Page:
Murals

Drop the I-Word: From Paint to Pixels

67 Sueños mural, by Pancho Pescador in collaboration with the Community Rejuvenation Project, San Francisco

In honor of the recent International Workers Day (May Day) celebrations, I write today about immigrant justice. While May Day’s long history is centered around workers rights more broadly, our workforce has always been made up of a large number of recent immigrants — particularly in the most exploitative jobs. And it was the immigrant rights movement that revitalized the holiday in the US in 2006 with its strike, “A Day Without Immigrants.”

The struggle for immigrant justice is of course a political one. But it is also cultural. It is about changing the way we think about immigrants, and the stories we tell. Despite being a nation founded on immigration from Europe and the genocide of native peoples, the dominant narrative today is of dangerous, unlawful, and above all “illegal” immigrants coming to take what is rightfully “ours.” We have moved from talking about “illegal immigration” to talking about “illegal immigrants” — a small but important shift in subject. In the process, the word “illegal” has become more than a judicial term; it has become a racial epithet, and shorthand for this dominant — and false — story.

Mark Vallen’s Original 1988 Poster

But a counter-story has emerged, finding its most condensed form in the powerful slogan “No Human Being Is Illegal.” While I’m not sure where the phrase originally emerged, it seems to have been popularized by a particular piece of art. The poster, seen to the right, was used in 1988 as part of a campaign by the Central American Resource Center in LA, fighting for the rights of Central American war refugees. It features a stirring image by artist Mark Vallen. In 2010 the poster was republished, to support the current fight for immigrant rights.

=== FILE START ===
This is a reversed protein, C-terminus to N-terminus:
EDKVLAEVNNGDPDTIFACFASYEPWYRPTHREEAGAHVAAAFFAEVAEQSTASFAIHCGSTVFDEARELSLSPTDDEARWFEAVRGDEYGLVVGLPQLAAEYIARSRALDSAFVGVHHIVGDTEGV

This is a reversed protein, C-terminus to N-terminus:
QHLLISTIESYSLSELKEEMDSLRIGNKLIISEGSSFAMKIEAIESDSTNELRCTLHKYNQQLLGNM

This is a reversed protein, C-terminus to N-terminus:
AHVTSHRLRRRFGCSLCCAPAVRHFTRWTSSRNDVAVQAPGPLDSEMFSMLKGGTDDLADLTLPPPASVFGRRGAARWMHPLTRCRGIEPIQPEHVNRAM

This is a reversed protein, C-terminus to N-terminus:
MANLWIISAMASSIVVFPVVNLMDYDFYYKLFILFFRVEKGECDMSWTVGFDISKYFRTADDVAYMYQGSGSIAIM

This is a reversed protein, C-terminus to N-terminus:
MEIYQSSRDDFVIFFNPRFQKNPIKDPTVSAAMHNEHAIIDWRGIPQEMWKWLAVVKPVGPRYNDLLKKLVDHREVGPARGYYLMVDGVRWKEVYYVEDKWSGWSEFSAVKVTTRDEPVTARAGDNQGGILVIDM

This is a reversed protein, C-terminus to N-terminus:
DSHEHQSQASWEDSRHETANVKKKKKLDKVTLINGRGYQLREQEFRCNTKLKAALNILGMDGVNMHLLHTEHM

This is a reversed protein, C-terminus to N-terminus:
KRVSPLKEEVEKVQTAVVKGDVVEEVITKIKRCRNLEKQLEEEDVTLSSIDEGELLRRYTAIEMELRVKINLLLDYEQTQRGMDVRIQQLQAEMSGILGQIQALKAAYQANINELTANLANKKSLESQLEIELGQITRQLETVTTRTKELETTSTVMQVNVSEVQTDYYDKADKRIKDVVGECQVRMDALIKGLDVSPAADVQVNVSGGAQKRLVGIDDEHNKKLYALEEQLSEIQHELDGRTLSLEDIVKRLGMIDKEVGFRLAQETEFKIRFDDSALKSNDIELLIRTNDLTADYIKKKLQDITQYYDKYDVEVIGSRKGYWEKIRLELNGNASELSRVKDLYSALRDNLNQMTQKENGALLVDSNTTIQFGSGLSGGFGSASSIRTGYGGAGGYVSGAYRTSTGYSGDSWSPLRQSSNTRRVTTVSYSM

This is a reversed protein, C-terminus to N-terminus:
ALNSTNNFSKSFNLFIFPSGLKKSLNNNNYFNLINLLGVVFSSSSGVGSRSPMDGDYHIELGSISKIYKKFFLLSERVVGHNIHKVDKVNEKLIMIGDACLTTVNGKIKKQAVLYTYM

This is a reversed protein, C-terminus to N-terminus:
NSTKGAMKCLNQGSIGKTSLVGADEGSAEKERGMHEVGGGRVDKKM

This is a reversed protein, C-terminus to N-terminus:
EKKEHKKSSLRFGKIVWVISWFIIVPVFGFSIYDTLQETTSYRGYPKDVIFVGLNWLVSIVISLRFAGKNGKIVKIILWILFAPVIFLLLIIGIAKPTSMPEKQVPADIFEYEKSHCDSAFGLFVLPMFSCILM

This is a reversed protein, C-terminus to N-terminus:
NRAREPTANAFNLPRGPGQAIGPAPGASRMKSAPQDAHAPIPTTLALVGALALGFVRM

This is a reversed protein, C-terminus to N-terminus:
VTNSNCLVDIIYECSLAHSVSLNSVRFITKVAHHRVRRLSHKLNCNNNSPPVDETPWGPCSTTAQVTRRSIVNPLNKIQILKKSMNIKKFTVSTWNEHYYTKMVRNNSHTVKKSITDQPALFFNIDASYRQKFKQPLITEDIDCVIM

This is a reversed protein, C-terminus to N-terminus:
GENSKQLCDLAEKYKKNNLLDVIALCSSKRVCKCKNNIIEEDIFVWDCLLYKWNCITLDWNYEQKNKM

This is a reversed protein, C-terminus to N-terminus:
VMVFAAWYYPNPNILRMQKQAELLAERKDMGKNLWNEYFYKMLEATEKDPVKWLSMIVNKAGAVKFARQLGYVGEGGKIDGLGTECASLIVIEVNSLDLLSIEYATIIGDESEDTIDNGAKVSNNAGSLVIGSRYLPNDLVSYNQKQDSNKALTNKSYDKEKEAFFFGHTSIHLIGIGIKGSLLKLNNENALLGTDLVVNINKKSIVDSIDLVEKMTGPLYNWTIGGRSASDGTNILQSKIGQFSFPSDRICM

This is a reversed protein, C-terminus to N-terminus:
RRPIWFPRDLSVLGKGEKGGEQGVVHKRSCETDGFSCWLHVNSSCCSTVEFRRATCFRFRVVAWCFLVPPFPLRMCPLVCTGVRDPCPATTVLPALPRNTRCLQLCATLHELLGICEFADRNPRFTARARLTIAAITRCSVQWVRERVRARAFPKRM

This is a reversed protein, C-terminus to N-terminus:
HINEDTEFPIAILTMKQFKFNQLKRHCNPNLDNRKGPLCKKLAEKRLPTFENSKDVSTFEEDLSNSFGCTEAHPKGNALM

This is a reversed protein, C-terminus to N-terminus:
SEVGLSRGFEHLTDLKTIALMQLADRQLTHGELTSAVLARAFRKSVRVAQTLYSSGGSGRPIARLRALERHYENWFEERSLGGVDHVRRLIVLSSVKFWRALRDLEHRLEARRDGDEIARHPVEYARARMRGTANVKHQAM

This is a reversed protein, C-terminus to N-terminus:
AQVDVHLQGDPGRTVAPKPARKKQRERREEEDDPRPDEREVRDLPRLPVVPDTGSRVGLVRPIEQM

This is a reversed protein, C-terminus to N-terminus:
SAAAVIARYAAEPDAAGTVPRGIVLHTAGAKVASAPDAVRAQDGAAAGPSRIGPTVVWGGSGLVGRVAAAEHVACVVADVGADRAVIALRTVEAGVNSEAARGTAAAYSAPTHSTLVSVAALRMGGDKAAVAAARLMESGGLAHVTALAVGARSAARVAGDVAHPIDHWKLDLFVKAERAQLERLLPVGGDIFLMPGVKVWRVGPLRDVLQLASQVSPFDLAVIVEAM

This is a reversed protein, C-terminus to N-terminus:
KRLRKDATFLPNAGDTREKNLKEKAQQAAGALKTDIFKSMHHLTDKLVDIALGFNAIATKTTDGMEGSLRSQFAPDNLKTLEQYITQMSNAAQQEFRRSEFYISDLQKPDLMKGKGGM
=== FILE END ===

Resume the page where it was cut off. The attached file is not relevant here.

The phrase has spread like wildfire, serving as a call for humanization across the world. It has spawned murals, t-shirts, posters, graffitti, and more.

Oakland Poster

Bronx Mural by DASIC

 

The most recent iteration of this struggle is the Drop the I-Word campaign. An effort that started with paint and posters is now taking advantage of social media and digital video. Launched by the Applied Research Center and its (excellent) website Colorlines, the Drop the I-Word campaign calls on media outlets, as well as other organizations and individuals, to pledge to stop using the term “illegal” to refer to people. As they state on their site:

Use of the i-word ignores the fact that our laws are unjustly applied. Immigrants without documents are regularly hired as cheap, exploited labor. No one else who benefits from the set up, including the employers who recruit and hire these migrants, is labeled this way. No one should ever be labeled this way. No human being is illegal.

So in honor of May Day, or just because it is a Thursday and it feels right, pledge to drop the i-word. Absolutely no human being is illegal.